electric kiln problems
Posted 08 November 2012 - 09:28 PM
Am I going to have puddles of glaze on the shelves?
Posted 08 November 2012 - 09:35 PM
Posted 08 November 2012 - 09:42 PM
Contemporary Fine Colored Porcelain
TRY ... FAIL ... LEARN ... REPEAT
Posted 09 November 2012 - 09:19 AM
It should be fine if they were all cone 6 glazes.
Immediate Past President; Potters Council
Professor of Ceramics; New Hampshire Insitute of Art
Posted 31 December 2012 - 01:29 AM
Fired another cone 6 glaze fire. Again, after 30 hours the cone in the kiln sitter never melted.
The glow from the kiln never got beyond orange. I need a pyrometers I guess.
Around 30 hrs I shut the kiln off. Over 1/2 the pots were glossy but the others were
Still chalky looking. Obviously not hitting temp. I guess I need to get an electrician to come
Check out the kiln. Glazes were amaco potters choice glazes. Think I can re-fire?
Posted 31 December 2012 - 02:21 AM
Maybe kiln or supply voltage is different. Need more info .
Yes you can refire them
Posted 31 December 2012 - 02:38 AM
Amaco states that the temperature for PCs is cone 5-6, (2205-2269 degrees F). If some of the pieces are glossy and some are not where were the pieces that are glossy located in the kiln. Could this possibly be a zone fire kiln?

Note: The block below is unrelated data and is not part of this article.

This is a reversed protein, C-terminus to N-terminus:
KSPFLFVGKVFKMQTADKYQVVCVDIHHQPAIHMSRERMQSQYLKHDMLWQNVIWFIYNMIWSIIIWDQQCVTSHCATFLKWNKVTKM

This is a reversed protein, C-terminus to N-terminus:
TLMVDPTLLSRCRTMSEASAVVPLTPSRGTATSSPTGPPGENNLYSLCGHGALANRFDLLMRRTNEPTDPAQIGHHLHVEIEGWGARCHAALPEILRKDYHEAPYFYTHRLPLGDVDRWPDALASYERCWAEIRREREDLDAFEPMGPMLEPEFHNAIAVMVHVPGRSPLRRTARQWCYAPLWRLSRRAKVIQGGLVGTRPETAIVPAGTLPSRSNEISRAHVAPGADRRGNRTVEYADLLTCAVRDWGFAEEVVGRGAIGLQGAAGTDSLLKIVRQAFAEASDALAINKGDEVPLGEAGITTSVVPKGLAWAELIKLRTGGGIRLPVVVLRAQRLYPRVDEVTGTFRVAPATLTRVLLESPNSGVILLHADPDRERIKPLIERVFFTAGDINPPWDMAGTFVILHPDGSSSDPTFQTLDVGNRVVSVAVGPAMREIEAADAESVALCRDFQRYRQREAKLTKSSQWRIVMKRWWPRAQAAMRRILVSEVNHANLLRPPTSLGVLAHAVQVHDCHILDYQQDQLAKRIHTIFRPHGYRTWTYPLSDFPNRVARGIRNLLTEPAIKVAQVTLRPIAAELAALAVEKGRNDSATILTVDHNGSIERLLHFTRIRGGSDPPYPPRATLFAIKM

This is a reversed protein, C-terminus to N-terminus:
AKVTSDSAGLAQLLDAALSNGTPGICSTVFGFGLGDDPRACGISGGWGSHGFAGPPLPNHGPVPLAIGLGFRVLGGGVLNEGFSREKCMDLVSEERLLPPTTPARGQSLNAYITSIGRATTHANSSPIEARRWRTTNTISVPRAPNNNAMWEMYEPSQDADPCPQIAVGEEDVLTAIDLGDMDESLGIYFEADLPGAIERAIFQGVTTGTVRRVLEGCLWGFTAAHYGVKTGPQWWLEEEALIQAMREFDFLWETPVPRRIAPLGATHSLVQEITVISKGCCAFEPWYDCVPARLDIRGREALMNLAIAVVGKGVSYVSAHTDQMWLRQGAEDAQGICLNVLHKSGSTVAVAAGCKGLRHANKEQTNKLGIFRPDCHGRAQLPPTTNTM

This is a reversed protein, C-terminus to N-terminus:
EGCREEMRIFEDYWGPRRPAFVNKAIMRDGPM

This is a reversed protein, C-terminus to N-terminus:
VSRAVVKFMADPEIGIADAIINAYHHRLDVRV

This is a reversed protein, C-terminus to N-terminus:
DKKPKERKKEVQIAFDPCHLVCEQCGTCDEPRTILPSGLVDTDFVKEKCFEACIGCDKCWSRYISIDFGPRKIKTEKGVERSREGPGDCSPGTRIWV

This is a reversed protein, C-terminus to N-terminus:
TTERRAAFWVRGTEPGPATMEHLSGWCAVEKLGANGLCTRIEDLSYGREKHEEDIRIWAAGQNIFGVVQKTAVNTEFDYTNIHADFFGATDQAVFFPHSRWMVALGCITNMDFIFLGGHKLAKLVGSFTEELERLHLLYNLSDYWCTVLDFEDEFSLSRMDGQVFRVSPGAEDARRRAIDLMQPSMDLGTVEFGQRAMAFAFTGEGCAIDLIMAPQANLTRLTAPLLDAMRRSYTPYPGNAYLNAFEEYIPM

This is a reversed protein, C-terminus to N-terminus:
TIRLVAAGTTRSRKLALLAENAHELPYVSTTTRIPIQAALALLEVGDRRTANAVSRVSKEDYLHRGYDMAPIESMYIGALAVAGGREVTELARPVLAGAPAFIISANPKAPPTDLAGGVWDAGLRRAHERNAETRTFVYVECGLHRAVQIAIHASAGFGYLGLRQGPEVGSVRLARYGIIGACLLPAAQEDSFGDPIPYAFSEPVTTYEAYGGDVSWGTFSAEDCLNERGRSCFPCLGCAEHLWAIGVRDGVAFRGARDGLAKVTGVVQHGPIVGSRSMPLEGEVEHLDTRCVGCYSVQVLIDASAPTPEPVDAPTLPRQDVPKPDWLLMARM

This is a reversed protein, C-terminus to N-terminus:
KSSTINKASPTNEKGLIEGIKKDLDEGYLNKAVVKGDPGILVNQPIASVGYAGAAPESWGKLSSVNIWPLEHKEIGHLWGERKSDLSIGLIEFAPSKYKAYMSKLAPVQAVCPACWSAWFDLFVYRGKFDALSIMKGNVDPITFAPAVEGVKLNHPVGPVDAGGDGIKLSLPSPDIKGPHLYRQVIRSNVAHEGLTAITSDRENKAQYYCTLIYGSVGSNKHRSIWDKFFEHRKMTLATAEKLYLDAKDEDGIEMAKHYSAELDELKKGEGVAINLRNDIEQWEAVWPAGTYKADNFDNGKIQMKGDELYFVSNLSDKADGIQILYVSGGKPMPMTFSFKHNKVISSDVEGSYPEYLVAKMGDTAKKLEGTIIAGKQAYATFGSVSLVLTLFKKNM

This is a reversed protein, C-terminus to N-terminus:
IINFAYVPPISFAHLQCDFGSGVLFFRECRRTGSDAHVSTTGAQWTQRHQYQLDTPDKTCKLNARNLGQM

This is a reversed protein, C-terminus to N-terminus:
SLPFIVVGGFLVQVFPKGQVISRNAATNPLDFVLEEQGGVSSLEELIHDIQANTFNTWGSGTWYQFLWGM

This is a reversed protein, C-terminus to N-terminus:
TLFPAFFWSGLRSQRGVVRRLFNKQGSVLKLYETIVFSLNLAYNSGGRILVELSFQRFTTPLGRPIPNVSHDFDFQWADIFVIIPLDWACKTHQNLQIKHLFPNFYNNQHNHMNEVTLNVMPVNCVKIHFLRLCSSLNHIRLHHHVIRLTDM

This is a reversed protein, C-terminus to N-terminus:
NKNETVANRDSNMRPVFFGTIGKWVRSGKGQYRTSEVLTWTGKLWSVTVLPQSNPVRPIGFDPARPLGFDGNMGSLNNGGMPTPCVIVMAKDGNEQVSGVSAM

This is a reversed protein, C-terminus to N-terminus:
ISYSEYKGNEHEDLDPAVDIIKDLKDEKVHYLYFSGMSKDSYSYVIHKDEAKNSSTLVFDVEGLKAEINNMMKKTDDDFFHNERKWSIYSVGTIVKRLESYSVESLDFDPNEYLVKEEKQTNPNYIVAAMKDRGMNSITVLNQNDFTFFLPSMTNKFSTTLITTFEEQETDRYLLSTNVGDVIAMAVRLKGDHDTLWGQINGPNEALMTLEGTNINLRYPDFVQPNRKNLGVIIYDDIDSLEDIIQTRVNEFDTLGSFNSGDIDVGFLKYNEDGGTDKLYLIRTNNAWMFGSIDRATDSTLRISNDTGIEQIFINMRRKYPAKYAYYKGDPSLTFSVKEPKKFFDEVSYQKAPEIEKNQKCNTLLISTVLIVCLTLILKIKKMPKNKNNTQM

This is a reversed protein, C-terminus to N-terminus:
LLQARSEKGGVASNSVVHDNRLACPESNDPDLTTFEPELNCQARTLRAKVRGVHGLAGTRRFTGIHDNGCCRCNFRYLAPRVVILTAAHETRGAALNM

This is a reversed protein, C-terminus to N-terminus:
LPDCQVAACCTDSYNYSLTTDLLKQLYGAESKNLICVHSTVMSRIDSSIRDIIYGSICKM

"For God so loved the world that He gave His only begotten Son, that whosoever believeth in him should not perish but have everlasting life".
Posted 31 December 2012 - 09:00 AM
Have an electrician check the current with an ammeter to see if everything is working. The electrician should be able to pinpoint where there is a problem.
Posted 31 December 2012 - 11:30 PM
Posted 01 January 2013 - 12:40 AM
Last month I had a similar problem. I had a fuse blow, a relay go bad, and a blade on the female plug burn up. All three caused the same problem. You may want to check if you are getting current to the right place. It's possible you didn't get the elements wired well and you are looking at a new problem that looks exactly like the old problem. Also, you may want to look at the plug and see if it's gotten hot. The screws that hold the wires in can work their way out and create resistance that increases heat that burns away material that increases resistance that creates more heat, and so on. I would first turn the kiln on while it is empty and watch through the spy holes to see if the elements get red, or touch the energized elements with some tissue to see if it burns.
I gave up on plugs for this reason above a long time ago and hardwired all my electrics. Never had a plug issue since.
On this note Yedrow mentions the screws-clean your wire connections and coat with an oxidation prohibitor and retighten them down.
Posted 01 January 2013 - 12:58 AM
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